The Lesser Stag Beetle may be smaller than its famous cousin, but it is still a relatively large beetle with large jaws. Adults can be found in woodland, parks and along hedgerows during the summer, often resting in the sun on tree trunks. The larvae depend on old trees and rotting wood to live in and feed on, and both adults and larvae can be found in the decaying wood of Ash, Beech and apple. The adults can be seen flying about at night, sometimes coming to outside lights. They mate and lay their eggs in a suitable piece of decaying wood.
How to identify
The Lesser Stag Beetle is a large beetle with a broad head and large jaws. It can be distinguished from the male Stag Beetle by its smaller mandibles and distinctively knobbed antennae, and from the small-jawed female Stag Beetle by its all-black wing cases.
Where to find it
Found across England and Wales.
When to find it
How can people help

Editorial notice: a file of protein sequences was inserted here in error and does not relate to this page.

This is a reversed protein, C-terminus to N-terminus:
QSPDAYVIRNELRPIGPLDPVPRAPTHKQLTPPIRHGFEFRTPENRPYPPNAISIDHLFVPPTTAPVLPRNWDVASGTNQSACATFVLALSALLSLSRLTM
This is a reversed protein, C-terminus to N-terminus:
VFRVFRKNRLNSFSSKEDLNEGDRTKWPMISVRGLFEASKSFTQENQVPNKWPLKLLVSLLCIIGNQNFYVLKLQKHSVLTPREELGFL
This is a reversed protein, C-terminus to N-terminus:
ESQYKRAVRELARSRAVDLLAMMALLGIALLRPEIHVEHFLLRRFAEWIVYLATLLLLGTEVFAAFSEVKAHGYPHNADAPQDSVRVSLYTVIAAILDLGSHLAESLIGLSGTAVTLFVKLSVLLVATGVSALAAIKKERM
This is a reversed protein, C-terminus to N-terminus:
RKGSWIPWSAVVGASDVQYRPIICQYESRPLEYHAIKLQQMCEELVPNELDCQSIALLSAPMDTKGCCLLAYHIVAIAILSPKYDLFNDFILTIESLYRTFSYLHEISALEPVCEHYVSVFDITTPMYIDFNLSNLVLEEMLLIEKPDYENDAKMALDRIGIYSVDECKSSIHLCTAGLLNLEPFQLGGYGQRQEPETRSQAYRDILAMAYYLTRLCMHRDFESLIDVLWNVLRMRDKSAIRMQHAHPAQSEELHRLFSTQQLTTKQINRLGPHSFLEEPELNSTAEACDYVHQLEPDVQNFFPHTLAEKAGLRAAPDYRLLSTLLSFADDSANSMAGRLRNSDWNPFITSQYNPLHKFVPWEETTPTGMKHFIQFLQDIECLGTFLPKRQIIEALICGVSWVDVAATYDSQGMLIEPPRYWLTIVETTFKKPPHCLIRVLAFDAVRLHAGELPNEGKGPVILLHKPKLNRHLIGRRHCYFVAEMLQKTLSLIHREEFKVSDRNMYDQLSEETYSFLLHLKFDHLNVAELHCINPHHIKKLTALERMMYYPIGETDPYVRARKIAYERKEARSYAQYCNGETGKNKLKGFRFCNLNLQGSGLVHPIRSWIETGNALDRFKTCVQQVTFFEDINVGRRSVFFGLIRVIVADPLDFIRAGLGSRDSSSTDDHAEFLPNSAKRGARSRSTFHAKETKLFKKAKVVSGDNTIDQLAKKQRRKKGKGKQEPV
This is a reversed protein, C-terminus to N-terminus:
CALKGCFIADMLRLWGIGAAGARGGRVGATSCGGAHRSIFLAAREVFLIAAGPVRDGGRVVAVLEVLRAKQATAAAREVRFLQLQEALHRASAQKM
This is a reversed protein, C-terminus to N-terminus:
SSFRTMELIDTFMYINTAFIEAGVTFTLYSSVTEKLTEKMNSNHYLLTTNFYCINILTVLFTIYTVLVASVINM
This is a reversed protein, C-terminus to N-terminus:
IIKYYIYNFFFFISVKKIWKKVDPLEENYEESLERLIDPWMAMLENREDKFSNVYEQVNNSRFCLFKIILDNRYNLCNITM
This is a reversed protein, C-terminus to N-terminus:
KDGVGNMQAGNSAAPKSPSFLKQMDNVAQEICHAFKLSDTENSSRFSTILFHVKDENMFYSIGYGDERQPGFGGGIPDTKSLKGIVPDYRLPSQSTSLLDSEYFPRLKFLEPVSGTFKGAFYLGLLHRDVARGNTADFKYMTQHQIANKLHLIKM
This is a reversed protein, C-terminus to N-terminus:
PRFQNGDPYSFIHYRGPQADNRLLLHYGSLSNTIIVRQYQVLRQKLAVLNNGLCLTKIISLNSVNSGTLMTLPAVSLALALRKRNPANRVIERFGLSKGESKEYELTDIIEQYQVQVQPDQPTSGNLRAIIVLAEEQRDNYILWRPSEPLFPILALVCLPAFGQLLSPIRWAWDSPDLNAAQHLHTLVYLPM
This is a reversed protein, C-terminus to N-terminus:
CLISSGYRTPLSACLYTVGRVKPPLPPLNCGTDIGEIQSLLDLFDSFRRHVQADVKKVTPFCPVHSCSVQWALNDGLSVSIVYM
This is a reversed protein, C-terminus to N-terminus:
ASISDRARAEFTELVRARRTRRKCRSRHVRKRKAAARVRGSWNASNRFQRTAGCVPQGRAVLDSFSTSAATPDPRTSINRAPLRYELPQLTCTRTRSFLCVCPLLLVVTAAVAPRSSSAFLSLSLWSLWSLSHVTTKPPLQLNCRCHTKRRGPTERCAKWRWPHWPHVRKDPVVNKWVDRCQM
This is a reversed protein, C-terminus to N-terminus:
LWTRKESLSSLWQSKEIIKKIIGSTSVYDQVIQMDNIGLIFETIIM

Many of our commonly overlooked insects are actually important nutrient-recyclers and pest controllers in the habitats they live in. Minibeasts, such as the Lesser Stag Beetle, can be encouraged into the garden by the provision of logs, stone piles and compost heaps for them to hide, feed and breed in. In turn, other species will be attracted to the garden, as minibeasts are a food source for many animals, including mammals, birds and amphibians, providing a vital link in the food chain. To find out more about encouraging wildlife into your garden, visit our Wild About Gardens website: a joint initiative with the RHS, there's plenty of facts and tips to get you started.